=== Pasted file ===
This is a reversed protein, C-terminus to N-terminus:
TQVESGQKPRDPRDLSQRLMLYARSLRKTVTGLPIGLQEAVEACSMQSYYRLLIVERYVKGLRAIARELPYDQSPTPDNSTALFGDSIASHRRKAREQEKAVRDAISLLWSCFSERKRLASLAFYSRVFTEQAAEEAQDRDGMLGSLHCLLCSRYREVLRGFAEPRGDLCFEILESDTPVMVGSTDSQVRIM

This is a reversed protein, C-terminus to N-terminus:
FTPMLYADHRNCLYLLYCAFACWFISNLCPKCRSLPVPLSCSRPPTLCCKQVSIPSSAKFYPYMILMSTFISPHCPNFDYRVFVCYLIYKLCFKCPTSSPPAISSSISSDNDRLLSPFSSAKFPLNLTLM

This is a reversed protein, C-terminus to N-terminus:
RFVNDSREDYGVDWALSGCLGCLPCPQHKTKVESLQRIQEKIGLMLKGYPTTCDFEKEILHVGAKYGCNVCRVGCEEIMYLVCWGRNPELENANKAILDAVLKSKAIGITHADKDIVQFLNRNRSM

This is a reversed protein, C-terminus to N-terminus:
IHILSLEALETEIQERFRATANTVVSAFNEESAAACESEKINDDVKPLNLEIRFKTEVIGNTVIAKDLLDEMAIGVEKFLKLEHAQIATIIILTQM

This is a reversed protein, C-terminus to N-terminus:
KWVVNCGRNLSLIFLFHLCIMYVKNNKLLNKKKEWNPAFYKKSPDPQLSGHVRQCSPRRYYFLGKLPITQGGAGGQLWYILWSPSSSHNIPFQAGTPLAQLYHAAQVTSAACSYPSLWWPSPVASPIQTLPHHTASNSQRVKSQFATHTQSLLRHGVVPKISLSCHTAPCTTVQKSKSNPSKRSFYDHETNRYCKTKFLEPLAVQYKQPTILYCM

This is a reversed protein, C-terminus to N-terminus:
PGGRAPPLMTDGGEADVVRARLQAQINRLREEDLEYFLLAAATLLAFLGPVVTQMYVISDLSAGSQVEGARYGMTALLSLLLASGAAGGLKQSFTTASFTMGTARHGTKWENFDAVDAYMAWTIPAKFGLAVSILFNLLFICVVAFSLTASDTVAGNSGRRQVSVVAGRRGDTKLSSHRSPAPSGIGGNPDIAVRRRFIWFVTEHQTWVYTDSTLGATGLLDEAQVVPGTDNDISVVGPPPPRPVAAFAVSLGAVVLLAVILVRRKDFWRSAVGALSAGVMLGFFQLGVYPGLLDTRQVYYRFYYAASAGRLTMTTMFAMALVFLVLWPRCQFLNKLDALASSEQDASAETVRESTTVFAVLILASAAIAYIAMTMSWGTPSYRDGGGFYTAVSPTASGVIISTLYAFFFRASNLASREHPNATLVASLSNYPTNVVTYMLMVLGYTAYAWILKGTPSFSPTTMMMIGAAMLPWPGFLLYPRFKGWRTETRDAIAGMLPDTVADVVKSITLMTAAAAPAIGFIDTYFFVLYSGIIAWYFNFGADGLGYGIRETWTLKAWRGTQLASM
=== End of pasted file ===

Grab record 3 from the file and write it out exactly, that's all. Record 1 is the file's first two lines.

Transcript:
This is a reversed protein, C-terminus to N-terminus:
RFVNDSREDYGVDWALSGCLGCLPCPQHKTKVESLQRIQEKIGLMLKGYPTTCDFEKEILHVGAKYGCNVCRVGCEEIMYLVCWGRNPELENANKAILDAVLKSKAIGITHADKDIVQFLNRNRSM